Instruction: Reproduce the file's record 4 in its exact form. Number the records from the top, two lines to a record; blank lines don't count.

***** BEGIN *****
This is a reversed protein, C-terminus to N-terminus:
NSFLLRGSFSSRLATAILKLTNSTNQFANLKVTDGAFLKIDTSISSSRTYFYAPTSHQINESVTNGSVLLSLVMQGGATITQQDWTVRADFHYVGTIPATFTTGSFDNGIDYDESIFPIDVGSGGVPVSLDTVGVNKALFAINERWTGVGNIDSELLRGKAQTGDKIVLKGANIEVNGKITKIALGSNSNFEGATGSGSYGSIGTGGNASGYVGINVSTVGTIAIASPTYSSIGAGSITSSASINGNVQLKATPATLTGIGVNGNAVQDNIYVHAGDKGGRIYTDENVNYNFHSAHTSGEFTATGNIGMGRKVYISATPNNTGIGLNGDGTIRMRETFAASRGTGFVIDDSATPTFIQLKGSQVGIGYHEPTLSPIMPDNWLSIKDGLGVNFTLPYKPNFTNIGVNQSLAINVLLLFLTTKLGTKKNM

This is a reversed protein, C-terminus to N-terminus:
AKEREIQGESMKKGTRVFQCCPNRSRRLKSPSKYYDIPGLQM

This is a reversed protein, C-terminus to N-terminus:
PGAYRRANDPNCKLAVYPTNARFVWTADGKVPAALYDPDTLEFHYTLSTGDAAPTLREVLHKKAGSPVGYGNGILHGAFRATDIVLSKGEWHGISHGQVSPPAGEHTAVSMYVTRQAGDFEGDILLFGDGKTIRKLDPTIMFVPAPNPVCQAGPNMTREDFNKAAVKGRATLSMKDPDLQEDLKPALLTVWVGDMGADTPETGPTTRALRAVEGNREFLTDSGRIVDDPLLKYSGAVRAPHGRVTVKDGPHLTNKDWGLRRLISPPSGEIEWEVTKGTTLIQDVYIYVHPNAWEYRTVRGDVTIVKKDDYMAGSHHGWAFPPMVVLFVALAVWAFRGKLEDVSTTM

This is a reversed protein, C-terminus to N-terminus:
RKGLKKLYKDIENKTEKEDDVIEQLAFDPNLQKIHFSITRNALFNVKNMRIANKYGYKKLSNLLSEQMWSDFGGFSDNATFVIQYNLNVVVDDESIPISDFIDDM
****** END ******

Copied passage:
This is a reversed protein, C-terminus to N-terminus:
RKGLKKLYKDIENKTEKEDDVIEQLAFDPNLQKIHFSITRNALFNVKNMRIANKYGYKKLSNLLSEQMWSDFGGFSDNATFVIQYNLNVVVDDESIPISDFIDDM